Pharrell Williams, Brooklyn Bowl London, gig review: 'The best kind of party'

The 'Happy' hitmaker proved himself an unlikely feminist at this intimate gig

Pharrell Williams proved himself an unlikely feminist at tonight's O2 gig, a relatively intimate affair attended by 600 guests of MasterCard.

"In America, women are paid seven cents to every dollar, this is the year everything changes," he said. "You guys are going to have to start voting different, when you see a woman naked don't tear her down - it's about where she's coming from in her mind let's give women the equality they deserve."

This of course would have been admirable had he not collaborated with Robin Thicke on last summer's controversial "Blurred Lines", in which lyrics include the demure, "I'll give you something big enough to rip your ass in two."

He admitted, mid-concert, to his bemused audience that he had in got it "wrong" in the past, but frankly they didn't care. Regardless of whether his newfound feminist plight sat well or not, they wanted to see Pharrell do what he does best - which is deliver pop songs sprinkled with the Midas touch. Hopefully while wearing some statement headwear.


And he surpassed this objective, singing his extensive back catalogue from N.E.R.D's "She Likes To Move" to "Happy" and "Get Lucky". His excitement and appreciation for being in his mighty position is palatable and infectious - you'd have to have a broken leg not to want to dance to at least one of his tracks. At one point, he invited a young girl, aged six or under to join him on stage - she, looking unprepared for the task, was no match for enthusiasm and stood awkwardly as he danced around her.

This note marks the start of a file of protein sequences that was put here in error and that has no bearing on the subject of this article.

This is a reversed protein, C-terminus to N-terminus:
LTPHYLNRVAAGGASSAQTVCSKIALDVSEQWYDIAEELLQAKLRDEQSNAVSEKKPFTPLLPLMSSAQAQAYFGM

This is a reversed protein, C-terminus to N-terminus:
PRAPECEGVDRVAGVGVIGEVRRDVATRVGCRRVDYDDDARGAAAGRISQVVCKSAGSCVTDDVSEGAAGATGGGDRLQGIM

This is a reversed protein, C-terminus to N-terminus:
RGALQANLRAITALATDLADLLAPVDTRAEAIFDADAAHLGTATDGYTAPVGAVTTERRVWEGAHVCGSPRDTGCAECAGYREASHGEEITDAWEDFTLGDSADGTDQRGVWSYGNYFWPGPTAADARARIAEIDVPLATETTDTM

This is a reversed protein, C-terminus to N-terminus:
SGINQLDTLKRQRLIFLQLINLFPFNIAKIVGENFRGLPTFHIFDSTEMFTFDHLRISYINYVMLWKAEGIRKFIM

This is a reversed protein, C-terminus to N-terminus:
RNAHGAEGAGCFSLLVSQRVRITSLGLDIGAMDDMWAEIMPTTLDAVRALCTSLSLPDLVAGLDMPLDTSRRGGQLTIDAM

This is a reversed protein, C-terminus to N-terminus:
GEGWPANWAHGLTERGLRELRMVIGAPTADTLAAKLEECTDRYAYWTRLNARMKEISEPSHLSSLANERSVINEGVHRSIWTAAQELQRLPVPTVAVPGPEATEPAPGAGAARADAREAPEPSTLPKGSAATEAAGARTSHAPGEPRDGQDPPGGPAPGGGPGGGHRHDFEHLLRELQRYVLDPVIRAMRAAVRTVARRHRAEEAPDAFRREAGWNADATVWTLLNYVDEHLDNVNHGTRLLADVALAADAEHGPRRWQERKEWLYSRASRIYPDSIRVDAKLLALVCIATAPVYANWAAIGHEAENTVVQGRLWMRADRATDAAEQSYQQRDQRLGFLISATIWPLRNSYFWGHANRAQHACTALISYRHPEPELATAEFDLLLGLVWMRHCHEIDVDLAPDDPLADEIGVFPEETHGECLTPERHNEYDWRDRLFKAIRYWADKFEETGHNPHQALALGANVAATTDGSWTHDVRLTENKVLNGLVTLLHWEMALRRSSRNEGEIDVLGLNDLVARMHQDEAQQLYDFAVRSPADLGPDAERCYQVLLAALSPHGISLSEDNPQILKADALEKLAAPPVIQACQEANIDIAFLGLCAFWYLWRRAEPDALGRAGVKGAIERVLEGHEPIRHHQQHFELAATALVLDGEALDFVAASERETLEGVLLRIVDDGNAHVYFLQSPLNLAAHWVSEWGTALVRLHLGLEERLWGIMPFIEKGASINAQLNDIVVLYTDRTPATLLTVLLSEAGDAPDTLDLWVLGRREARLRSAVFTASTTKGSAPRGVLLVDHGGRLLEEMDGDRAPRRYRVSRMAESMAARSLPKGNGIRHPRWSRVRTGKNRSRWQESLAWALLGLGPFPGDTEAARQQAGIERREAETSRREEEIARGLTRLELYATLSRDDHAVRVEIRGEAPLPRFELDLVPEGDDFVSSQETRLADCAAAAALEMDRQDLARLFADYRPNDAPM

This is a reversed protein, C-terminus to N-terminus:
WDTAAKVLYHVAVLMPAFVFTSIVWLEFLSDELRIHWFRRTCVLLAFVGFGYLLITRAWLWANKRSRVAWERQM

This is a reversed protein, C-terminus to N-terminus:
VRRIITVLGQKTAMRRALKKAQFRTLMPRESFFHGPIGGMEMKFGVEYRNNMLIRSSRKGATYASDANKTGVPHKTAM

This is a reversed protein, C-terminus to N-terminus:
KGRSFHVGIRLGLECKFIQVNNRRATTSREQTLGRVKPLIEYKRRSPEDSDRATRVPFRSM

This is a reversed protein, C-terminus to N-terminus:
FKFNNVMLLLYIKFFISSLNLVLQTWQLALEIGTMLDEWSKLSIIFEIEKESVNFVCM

Singer and producer Pharrell Williams in his trademark hat

Considering the overtly sexual nature of most of his hits, Pharrell is strangely enigmatic. His dance moves are never sleazy or predatory, steering adeptly past Robin Thicke territory, he just looks as of he's having a genuinely great time with his lithe backing dancers - although this, albeit infrequently, came at a price of strong vocals. He's smooth, but never forced. While he treads the cheesy line, he manages to swerve it.

Adding to his famed genre-blending medley of hits (and there are far more than you'd think), he also sang covers of Gwen Stefani's "Hollaback Girl", Nelly's "It's Getting Hot In Here" and Snoop Dogg/Lion's "Drop It Like It's Hot" - which, by that point, it really was.

It's impossible not to be slightly enchanted by Pharrell's charm; he's irresistibly uplifting, his music unthreateningly hedonistic. He makes creating pop look as easy as getting on the bus. To be in such a close setting with the producer and musician felt like the best kind of party, but whether not his voice will stand the test vast space of Hyde Park at Wireless festival this summer remains to be seen.